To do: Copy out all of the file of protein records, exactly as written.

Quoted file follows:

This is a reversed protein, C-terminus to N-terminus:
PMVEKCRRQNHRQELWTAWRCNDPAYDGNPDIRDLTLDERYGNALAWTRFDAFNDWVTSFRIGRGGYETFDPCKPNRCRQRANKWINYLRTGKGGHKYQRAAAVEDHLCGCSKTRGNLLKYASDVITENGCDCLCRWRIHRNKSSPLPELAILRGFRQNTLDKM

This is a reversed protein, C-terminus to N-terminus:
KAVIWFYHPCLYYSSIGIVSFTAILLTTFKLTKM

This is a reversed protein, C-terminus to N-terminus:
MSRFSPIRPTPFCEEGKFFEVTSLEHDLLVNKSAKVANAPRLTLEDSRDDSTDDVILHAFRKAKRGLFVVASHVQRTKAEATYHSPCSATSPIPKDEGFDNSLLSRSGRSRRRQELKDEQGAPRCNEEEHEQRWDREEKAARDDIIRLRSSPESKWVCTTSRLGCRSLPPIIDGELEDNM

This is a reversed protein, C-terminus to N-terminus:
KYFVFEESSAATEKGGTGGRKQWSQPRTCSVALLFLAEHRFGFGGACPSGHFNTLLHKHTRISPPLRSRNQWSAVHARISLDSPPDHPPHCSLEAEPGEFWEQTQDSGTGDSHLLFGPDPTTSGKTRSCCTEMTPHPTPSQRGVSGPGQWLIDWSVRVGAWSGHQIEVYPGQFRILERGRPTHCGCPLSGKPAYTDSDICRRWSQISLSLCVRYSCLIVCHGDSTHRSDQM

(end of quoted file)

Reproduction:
This is a reversed protein, C-terminus to N-terminus:
PMVEKCRRQNHRQELWTAWRCNDPAYDGNPDIRDLTLDERYGNALAWTRFDAFNDWVTSFRIGRGGYETFDPCKPNRCRQRANKWINYLRTGKGGHKYQRAAAVEDHLCGCSKTRGNLLKYASDVITENGCDCLCRWRIHRNKSSPLPELAILRGFRQNTLDKM

This is a reversed protein, C-terminus to N-terminus:
KAVIWFYHPCLYYSSIGIVSFTAILLTTFKLTKM

This is a reversed protein, C-terminus to N-terminus:
MSRFSPIRPTPFCEEGKFFEVTSLEHDLLVNKSAKVANAPRLTLEDSRDDSTDDVILHAFRKAKRGLFVVASHVQRTKAEATYHSPCSATSPIPKDEGFDNSLLSRSGRSRRRQELKDEQGAPRCNEEEHEQRWDREEKAARDDIIRLRSSPESKWVCTTSRLGCRSLPPIIDGELEDNM

This is a reversed protein, C-terminus to N-terminus:
KYFVFEESSAATEKGGTGGRKQWSQPRTCSVALLFLAEHRFGFGGACPSGHFNTLLHKHTRISPPLRSRNQWSAVHARISLDSPPDHPPHCSLEAEPGEFWEQTQDSGTGDSHLLFGPDPTTSGKTRSCCTEMTPHPTPSQRGVSGPGQWLIDWSVRVGAWSGHQIEVYPGQFRILERGRPTHCGCPLSGKPAYTDSDICRRWSQISLSLCVRYSCLIVCHGDSTHRSDQM